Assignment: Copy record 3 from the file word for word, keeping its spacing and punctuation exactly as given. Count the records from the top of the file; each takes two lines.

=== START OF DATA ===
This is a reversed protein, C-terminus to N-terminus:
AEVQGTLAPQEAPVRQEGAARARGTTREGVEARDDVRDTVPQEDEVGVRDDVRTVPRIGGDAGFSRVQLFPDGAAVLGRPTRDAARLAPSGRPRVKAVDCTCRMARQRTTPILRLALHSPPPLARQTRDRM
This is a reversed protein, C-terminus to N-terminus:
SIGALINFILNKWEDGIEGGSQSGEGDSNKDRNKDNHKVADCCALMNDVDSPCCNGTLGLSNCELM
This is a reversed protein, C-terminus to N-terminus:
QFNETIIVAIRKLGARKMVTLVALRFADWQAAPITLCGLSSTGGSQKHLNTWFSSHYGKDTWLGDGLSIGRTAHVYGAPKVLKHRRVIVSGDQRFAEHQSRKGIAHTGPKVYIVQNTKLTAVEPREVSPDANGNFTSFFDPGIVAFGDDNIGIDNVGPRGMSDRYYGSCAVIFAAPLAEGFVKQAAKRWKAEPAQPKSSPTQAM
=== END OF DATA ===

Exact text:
This is a reversed protein, C-terminus to N-terminus:
QFNETIIVAIRKLGARKMVTLVALRFADWQAAPITLCGLSSTGGSQKHLNTWFSSHYGKDTWLGDGLSIGRTAHVYGAPKVLKHRRVIVSGDQRFAEHQSRKGIAHTGPKVYIVQNTKLTAVEPREVSPDANGNFTSFFDPGIVAFGDDNIGIDNVGPRGMSDRYYGSCAVIFAAPLAEGFVKQAAKRWKAEPAQPKSSPTQAM